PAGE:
Educational disparities in U.S. adult health are the focus of a presentation by a Syracuse University professor at the 2018 Annual Meeting of the American Sociological Association (ASA) in Philadelphia. Jennifer Karas Montez, professor of sociology in the Maxwell School…
University of London’s Buckingham to present School of Education’s Harry S. and Elva K. Ganders Lecture April 8
The Syracuse University School of Education will welcome David Buckingham, professor of education at the University of London, for the 2010 Harry S. and Elva K. Ganders Distinguished Lecture on Thursday, April 8, at 4 p.m. in the Public Events Room (Room 220) in Eggers Hall.
Buckingham’s lecture, “Children as Consumers, Children as Learners: Markets, Inequality and Public Space,” will also conclude the School of Education’s Landscape of Urban Education lecture series for the year. The lecture is free and open to the public.
Buckingham directs the Centre for the Study of Children, Youth and Media at the Institute of Education, University of London. His research focuses on children’s and young people’s interactions with electronic media and on media education. He is currently working on two major research projects, one about the role of the Internet in young people’s civic participation and the other about learning progression in media education. He also recently led an independent assessment for the UK government on “the impact of the commercial world on children’s well-being.” He has lectured in more than 25 countries, and his work has been published in more than 15 languages.
He is the author, co-author or editor of 24 books, including most recently “Beyond Technology” (Polity, 2007), “Youth, Identity and Digital Media” (The MIT Press, 2008) and “Video Cultures: Media Technology and Amateur Creativity” (Palgrave Macmillan, 2009).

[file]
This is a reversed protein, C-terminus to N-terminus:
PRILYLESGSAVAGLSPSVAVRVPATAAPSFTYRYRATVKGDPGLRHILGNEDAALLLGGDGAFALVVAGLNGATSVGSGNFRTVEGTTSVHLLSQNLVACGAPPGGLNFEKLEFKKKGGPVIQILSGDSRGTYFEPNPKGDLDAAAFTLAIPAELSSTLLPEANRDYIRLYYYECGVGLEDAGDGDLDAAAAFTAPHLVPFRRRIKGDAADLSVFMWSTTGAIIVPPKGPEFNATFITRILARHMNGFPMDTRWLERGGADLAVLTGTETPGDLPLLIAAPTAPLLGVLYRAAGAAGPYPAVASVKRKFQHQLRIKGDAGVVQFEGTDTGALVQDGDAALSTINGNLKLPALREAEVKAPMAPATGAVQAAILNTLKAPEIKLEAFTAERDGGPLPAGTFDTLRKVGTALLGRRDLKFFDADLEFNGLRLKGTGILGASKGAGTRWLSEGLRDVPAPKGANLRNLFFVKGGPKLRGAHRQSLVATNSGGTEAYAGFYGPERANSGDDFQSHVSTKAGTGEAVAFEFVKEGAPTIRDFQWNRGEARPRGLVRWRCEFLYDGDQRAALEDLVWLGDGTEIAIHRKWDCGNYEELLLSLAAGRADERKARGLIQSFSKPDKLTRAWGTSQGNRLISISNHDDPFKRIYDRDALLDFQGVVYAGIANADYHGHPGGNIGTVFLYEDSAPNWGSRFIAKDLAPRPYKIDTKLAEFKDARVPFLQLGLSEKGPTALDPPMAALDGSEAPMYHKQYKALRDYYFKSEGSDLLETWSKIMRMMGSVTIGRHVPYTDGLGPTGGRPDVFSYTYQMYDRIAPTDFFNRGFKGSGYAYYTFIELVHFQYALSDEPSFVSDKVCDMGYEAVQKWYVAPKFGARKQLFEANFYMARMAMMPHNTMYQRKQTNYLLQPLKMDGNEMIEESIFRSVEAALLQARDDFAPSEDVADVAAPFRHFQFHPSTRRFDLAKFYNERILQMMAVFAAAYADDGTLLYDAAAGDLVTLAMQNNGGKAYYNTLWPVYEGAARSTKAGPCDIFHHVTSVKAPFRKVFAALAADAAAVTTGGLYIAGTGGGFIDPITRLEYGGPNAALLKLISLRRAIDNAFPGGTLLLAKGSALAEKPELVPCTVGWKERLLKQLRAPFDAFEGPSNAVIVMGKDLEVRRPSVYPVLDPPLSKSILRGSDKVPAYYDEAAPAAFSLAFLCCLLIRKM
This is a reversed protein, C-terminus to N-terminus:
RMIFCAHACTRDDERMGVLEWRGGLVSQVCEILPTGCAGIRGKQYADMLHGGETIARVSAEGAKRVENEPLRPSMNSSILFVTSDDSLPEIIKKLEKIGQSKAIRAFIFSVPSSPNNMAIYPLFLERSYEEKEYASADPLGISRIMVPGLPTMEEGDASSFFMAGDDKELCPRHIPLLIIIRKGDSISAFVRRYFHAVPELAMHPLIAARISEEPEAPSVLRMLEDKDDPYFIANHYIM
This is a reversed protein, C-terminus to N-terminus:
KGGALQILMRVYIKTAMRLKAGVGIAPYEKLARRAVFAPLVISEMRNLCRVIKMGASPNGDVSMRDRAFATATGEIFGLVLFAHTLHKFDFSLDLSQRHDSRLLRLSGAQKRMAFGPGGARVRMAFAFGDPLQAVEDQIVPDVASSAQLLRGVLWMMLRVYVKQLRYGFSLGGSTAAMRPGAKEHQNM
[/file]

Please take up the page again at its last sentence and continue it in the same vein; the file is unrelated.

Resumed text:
“In my estimation Dr. Buckingham is one of, if not the, pre-eminent scholar regarding media education in schools, and one of the most prolific writers on this subject,” says Jeffery Mangram, SU assistant professor of teaching and leadership. “He is an entertaining speaker, and his analysis is critical and informed by the latest research, which he is on the cutting edge of. I am eager to engage him.”
For almost 20 years, the Ganders Lecture Series has celebrated the legacy of Harry S. Ganders, the first dean of the School of Education. Ganders’ tenure as dean (1930-52) is characterized as one of transition, growth and innovation, and saw the creation of an all-University structure for the School of Education. The series is generously supported by alumni and other contributions to the Harry S. and Elva K. Ganders Memorial Fund.
Since 2005, the Landscape of Urban Education Lecture Series has presented current ideas and strategies for navigating urban educational terrain in the United States. Sixteen speakers have been engaged for this series, all of whom are well renowned scholars committed to revitalizing inclusive urban education. Lectures are free and open to the public.
For more information on the Landscape of Urban Education lectures, visit the School of Education’s Center for Continuous Education and Global Outreach.